The City of Zephyrhills is considering a facelift to its residential lien forgiveness incentive program — to also include commercial properties.
Zephyrhills Community Redevelopment Agency director Gail Hamilton outlined the case for an enhanced program, as part of a continued effort to increase property values in and around the downtown area.
The Zephyrhills Community Redevelopment Agency (CRA) board proceeded to direct staff to draft such a policy for further review at its Feb. 24 meeting. The Zephyrhills City Council also makes up the CRA Board.
Zephyrhills instituted a residential lien forgiveness program in May 2017, to promote investment and improvements to blighted properties and vacant lots, and increase home ownership within its city limits.
Under the program, applicants have one year to make agreed upon improvements ($2,500 minimum) to the property.
Once the work is completed by a licensed general contractor, the city waives various mowing and code enforcement liens previously placed on the property.
Similar procedures and policies would apply to a commercial lien forgiveness program, with each property taken on a case-by-case basis, Hamilton said.
For example, the owner of the property cannot be the one that incurred the liens in the first place — it has to be a new owner that purchased a property with existing outstanding liens.
The CRA director noted interest has picked up lately from applicants looking to redevelop commercial properties burdened with thousands of dollars of unpaid fines.
Those liens have made those properties overpriced and unattractive to potential buyers, she said.
“Having a commercial property sitting empty does not help anyone,” Hamilton told board members.
Forgiving the liens, she said, “is one more tool in my toolbox to get something done.”
Board members indicated they want to come up with a “unified program” and hammer out some of the finer details, such as how to handle title insurance and loan policies as it relates to businesses.
Additionally, Jodi Wilkeson, president of the CRA board and a member of the city council, pondered how such a commercial lien forgiveness policy might lead to unintended consequences.
She wondered if it could lead to a national credit investor to come into town and buy up several properties to lease out to others “then we have a series of people coming in and out, in and out, in and out.”
Sidewalks needed in Zephyrhills
Hamilton also presented a first look of the Zephyrhills CRA’s sidewalk master plan, being completed by consulting firm Kimley-Horn to provide details on the existing state of sidewalks in the CRA district, and set priorities for the construction of new sidewalks and trails.
Within the 602-acre district, the city has sidewalks at Hercules Park, Woodland Elementary School, Stewart Middle School, West Zephyrhills Elementary School, the Zephyrhills City Hall/Library Complex and Zephyr Park.
However, an analysis shows a general lack of connectivity and missing sidewalk segments, that otherwise would help people access and experience Zephyrhills’s downtown, and improve quality of life for residents and visitors.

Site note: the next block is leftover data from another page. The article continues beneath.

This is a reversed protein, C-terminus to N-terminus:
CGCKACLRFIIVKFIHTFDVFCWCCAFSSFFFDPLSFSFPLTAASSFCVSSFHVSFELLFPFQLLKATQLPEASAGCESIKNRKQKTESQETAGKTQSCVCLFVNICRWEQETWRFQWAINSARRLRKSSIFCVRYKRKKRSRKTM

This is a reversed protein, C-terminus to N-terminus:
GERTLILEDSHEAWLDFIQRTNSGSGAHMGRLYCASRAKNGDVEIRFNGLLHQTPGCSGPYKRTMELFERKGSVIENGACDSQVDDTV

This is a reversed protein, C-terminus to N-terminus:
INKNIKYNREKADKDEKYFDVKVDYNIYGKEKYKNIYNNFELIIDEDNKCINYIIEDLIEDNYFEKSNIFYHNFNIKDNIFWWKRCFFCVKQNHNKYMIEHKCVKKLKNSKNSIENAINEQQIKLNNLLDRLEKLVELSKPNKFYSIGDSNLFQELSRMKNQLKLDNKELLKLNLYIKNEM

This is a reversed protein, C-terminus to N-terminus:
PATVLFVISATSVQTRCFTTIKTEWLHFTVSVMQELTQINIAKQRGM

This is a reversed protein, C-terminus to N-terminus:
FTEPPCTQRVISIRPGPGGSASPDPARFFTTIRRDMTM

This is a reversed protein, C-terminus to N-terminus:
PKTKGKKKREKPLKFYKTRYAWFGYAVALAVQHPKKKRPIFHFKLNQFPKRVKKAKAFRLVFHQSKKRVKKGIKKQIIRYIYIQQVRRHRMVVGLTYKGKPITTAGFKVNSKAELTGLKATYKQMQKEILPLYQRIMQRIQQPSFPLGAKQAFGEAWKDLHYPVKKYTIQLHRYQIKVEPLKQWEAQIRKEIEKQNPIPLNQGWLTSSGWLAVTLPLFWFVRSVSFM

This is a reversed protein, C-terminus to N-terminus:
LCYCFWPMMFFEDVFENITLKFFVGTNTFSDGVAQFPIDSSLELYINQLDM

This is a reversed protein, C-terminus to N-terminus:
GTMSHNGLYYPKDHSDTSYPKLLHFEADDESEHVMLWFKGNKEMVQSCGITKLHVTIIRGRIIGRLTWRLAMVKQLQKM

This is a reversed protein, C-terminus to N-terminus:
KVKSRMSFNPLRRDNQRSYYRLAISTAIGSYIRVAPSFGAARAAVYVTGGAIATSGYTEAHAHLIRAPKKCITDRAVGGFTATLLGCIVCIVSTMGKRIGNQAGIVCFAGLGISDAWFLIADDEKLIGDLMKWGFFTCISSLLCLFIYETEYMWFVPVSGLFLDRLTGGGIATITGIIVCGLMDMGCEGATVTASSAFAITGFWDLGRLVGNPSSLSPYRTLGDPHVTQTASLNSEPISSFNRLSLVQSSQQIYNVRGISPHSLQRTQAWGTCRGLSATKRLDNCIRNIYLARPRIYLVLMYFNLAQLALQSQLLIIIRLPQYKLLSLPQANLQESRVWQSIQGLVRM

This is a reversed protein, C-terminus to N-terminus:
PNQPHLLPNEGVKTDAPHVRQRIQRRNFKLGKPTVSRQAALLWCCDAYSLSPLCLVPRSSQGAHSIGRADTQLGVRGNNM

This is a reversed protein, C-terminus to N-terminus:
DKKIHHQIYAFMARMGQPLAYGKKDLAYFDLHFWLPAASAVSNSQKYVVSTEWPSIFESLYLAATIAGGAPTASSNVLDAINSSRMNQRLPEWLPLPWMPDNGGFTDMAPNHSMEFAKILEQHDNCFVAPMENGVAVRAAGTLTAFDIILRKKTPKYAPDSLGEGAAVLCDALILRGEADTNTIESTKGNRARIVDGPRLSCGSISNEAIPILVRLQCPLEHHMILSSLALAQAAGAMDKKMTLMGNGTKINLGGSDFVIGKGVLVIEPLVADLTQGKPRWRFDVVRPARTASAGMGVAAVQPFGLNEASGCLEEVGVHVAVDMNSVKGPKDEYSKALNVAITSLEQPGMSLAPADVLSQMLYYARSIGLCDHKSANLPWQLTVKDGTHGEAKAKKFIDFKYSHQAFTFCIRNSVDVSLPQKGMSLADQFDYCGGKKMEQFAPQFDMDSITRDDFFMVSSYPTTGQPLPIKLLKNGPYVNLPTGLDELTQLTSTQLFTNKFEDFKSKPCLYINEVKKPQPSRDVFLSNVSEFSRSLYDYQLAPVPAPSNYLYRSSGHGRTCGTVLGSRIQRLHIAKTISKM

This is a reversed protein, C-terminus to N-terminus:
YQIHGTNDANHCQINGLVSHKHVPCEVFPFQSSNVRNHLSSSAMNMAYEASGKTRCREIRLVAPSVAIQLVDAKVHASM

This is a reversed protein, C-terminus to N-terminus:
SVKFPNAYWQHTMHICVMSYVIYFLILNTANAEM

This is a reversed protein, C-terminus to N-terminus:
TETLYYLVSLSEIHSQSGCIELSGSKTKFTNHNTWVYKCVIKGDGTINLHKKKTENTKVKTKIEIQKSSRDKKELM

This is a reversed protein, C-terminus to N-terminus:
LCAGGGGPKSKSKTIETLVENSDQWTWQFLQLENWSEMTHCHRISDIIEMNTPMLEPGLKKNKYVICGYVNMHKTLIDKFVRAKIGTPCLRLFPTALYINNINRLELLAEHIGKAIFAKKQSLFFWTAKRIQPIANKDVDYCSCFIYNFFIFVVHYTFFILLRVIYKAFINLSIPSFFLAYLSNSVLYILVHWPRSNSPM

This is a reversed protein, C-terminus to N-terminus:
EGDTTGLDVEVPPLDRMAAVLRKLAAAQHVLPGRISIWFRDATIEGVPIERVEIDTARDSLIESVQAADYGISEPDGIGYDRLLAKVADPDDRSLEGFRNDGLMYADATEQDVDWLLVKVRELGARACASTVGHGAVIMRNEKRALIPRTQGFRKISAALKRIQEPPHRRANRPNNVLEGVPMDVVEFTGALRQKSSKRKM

Hamilton described the state of the city’s sidewalk system this way: “It’s not very good.”
“At this point, we just need sidewalks,” Hamilton told board members. “We need to increase the walkability and accessibility within the CRA district.”
She said when people are surveyed about great towns to visit, they often mention the ease of getting around on foot, as well as parks and downtown areas.
“We want Zephyrhills to have that same experience,” Hamilton said.
The CRA director said “high priority” is being placed on building more sidewalks (at least 6-feet wide) at nearby schools and parks “because we want kids and families to be able to get back and forth.”
A GIS analysis identified 21 “high priority” locations where missing sidewalk segments are needed, with another 50 areas labeled either “medium priority” or “low priority” for sidewalks.
Hamilton noted there are some potential conflicts — parking lots, utilities, drainage facilities —that prevent installing sidewalks on both sides of the street at some locations.
One solution is to install well-marked crosswalks from a particular destination to a sidewalk on the other side of the street, she said.
A final master plan document will include cost estimates for sidewalks based on the priority rankings.
Possible funding sources include Safe Routes to School Program, Local Agency Program, Recreational Trails Program and Community Development Block Grant.
The city also could establish a sidewalk mitigation fund and/or utilize public works funds.
Said Hamilton, “We’re not going to be able to do it all at one time; we’ll just do it as we can.”
Founder’s Day Parade set
Organizers of the 110th Zephyrhills Founder’s Day Parade & Heritage Festival are hoping for a greater turnout from youth at this year’s event.
Main Street Zephyrhills coordinator Anna Stutzriem told CRA board members that more kid-friendly activities have been incorporated this year to an event that “has historically been an older demographic.”
The Kid’s Zone will include sidewalk chalk creations, bounce houses and craft workshop demonstrations hosted by Home Depot.
This year’s Founder’s Day Parade theme is, “The Roaring 20s: Glitz, Glam & Tin Cans.”
Th event will have 70 vendors and somewhere between 65 to 70 parade entries, Stutzriem said.
The event is set for March 7 from 9 a.m. to 2 p.m., at Main Street Zephyrhills, 38537 Fifth Ave., Zephyrhills.
For information, call (813) 780-1414, or visit MainStreetZephyrhills.org.
Published March 4, 2020
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